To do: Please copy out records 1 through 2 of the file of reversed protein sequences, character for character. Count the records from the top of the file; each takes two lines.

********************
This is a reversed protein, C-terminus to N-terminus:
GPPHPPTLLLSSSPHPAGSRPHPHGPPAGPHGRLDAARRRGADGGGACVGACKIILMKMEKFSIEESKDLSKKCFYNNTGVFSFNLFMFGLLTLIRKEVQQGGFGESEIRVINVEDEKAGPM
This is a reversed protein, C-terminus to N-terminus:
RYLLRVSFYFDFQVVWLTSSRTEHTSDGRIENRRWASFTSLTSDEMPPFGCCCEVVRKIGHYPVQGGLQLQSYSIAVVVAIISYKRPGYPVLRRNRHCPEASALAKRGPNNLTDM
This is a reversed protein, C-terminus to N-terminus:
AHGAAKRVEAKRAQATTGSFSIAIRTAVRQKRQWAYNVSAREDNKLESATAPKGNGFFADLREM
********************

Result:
This is a reversed protein, C-terminus to N-terminus:
GPPHPPTLLLSSSPHPAGSRPHPHGPPAGPHGRLDAARRRGADGGGACVGACKIILMKMEKFSIEESKDLSKKCFYNNTGVFSFNLFMFGLLTLIRKEVQQGGFGESEIRVINVEDEKAGPM
This is a reversed protein, C-terminus to N-terminus:
RYLLRVSFYFDFQVVWLTSSRTEHTSDGRIENRRWASFTSLTSDEMPPFGCCCEVVRKIGHYPVQGGLQLQSYSIAVVVAIISYKRPGYPVLRRNRHCPEASALAKRGPNNLTDM